“Prejudice!” he cried. “You astonish me. And suppose she was all that! She is also a woman of flesh and blood. There is always something to weigh down the spiritual side in all of us. But to make of it a reproach is what I did not expect from you. No! I did not expect that. One would think you have listened to some malevolent scandal.”
“I have heard no gossip, I assure you. In our province how could we? But the world speaks of her. What can there be in common in a lady of that sort and an obscure country girl like me?”
“She is a perpetual manifestation of a noble and peerless spirit,” he broke in. “Her charm—no, I shall not speak of her charm. But, of course, everybody who approaches her falls under the spell.... Contradictions vanish, trouble falls away from one.... Unless I am mistaken—but I never make a mistake in spiritual matters—you are troubled in your soul, Natalia Victorovna.”
Miss Haldin’s clear eyes looked straight at his soft enormous face; I received the impression that behind these dark spectacles of his he could be as impudent as he chose.
“Only the other evening walking back to town from Chateau Borel with our latest interesting arrival from Petersburg, I could notice the powerful soothing influence—I may say reconciling influence.... There he was, all these kilometres along the shores of the lake, silent, like a man who has been shown the way of peace. I could feel the leaven working in his soul, you understand. For one thing he listened to me patiently. I myself was inspired that evening by the firm and exquisite genius of Eleanor—Madame de S—, you know. It was a full moon and I could observe his face. I cannot be deceived....”
Miss Haldin, looking down, seemed to hesitate.
“Well! I will think of what you said, Peter Ivanovitch. I shall try to call as soon as I can leave mother for an hour or two safely.”
Coldly as these words were said I was amazed at the concession. He snatched her right hand with such fervour that I thought he was going to press it to his lips or his breast. But he only held it by the finger-tips in his great paw and shook it a little up and down while he delivered his last volley of words.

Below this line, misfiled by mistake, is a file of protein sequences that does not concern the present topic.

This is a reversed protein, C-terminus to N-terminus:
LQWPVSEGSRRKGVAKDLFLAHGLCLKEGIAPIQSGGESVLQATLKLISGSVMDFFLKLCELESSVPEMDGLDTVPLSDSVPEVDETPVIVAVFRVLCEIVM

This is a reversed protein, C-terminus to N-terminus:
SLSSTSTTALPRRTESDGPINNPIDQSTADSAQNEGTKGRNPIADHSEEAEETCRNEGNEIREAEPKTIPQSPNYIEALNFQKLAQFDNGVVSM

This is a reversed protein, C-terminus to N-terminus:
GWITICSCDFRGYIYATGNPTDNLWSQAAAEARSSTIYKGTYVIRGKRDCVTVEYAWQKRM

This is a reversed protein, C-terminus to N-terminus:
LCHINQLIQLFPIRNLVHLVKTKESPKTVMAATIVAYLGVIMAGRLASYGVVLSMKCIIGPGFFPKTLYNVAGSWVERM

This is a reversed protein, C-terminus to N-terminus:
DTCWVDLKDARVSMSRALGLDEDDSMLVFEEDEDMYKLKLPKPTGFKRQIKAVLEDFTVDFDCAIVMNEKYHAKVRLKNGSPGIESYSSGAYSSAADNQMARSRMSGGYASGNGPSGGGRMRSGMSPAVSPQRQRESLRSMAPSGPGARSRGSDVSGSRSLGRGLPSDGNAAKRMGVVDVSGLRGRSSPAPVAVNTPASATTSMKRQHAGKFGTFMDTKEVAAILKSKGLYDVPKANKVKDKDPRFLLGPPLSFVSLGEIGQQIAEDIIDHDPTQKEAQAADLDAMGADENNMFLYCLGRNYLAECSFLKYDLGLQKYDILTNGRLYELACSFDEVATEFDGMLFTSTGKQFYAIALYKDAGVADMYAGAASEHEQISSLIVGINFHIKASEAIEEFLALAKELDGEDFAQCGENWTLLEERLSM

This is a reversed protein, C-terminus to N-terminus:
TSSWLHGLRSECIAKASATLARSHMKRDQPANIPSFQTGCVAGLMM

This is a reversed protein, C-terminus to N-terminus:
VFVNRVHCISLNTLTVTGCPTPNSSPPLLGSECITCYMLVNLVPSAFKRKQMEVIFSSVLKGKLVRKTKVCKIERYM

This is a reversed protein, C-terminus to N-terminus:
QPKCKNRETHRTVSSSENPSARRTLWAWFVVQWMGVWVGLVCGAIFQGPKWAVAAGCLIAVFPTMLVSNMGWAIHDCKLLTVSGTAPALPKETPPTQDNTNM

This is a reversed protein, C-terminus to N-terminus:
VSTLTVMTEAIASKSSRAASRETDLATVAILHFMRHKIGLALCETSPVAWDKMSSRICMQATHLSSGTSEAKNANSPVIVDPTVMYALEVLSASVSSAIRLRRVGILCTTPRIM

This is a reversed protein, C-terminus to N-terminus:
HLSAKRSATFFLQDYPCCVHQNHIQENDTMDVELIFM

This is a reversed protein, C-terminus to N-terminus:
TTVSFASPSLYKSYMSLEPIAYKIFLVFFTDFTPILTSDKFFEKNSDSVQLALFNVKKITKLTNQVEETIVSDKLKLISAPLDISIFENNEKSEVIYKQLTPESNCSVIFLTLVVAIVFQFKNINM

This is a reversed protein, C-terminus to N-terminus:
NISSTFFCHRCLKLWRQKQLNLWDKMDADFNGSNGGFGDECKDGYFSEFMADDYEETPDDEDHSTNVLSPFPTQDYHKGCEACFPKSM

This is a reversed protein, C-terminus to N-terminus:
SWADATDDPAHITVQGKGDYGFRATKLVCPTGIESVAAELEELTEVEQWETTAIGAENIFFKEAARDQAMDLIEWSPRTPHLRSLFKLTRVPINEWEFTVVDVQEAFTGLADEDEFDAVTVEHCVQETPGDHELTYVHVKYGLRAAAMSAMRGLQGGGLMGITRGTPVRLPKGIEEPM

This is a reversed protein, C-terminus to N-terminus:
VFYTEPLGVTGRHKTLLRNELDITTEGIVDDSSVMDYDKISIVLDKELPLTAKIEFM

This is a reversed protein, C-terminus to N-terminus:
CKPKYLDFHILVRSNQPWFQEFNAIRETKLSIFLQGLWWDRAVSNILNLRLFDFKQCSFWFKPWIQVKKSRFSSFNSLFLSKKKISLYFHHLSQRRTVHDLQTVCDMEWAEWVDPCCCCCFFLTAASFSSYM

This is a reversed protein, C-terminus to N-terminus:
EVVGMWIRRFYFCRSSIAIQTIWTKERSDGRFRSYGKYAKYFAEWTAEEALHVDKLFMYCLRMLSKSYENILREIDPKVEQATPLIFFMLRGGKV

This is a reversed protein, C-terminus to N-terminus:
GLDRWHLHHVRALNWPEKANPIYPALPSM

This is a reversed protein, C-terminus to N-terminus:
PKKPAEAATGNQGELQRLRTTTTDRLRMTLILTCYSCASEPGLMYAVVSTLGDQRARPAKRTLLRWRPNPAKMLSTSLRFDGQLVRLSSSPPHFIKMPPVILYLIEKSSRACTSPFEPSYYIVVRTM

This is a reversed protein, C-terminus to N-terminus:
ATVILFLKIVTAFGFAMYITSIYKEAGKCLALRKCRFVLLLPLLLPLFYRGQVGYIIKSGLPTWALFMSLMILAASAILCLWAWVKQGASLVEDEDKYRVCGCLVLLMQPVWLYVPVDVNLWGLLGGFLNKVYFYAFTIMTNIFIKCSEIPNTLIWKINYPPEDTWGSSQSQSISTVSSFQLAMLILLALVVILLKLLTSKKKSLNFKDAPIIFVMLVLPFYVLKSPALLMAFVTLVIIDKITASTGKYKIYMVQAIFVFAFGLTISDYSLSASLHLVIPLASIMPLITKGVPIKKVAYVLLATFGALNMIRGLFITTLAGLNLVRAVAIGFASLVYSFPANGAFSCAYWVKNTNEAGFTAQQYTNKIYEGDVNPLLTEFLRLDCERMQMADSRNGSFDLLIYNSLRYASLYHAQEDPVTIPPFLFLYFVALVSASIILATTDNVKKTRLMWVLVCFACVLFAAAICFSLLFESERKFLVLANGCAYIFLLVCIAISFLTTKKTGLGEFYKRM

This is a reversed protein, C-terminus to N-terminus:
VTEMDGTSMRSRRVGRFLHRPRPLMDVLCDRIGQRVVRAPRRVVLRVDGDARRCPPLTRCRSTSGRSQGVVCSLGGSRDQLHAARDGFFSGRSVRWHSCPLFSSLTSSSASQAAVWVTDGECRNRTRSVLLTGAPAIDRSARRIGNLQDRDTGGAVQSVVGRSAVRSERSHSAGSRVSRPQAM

“That’s right. That’s right. I haven’t obtained your full confidence as yet, Natalia Victorovna, but that will come. All in good time. The sister of Viktor Haldin cannot be without importance.... It’s simply impossible. And no woman can remain sitting on the steps. Flowers, tears, applause—that has had its time; it’s a mediaeval conception. The arena, the arena itself is the place for women!”
He relinquished her hand with a flourish, as if giving it to her for a gift, and remained still, his head bowed in dignified submission before her femininity.
“The arena!... You must descend into the arena, Natalia.”
He made one step backwards, inclined his enormous body, and was gone swiftly. The door fell to behind him. But immediately the powerful resonance of his voice was heard addressing in the ante-room the middle-aged servant woman who was letting him out. Whether he exhorted her too to descend into the arena I cannot tell. The thing sounded like a lecture, and the slight crash of the outer door cut it short suddenly.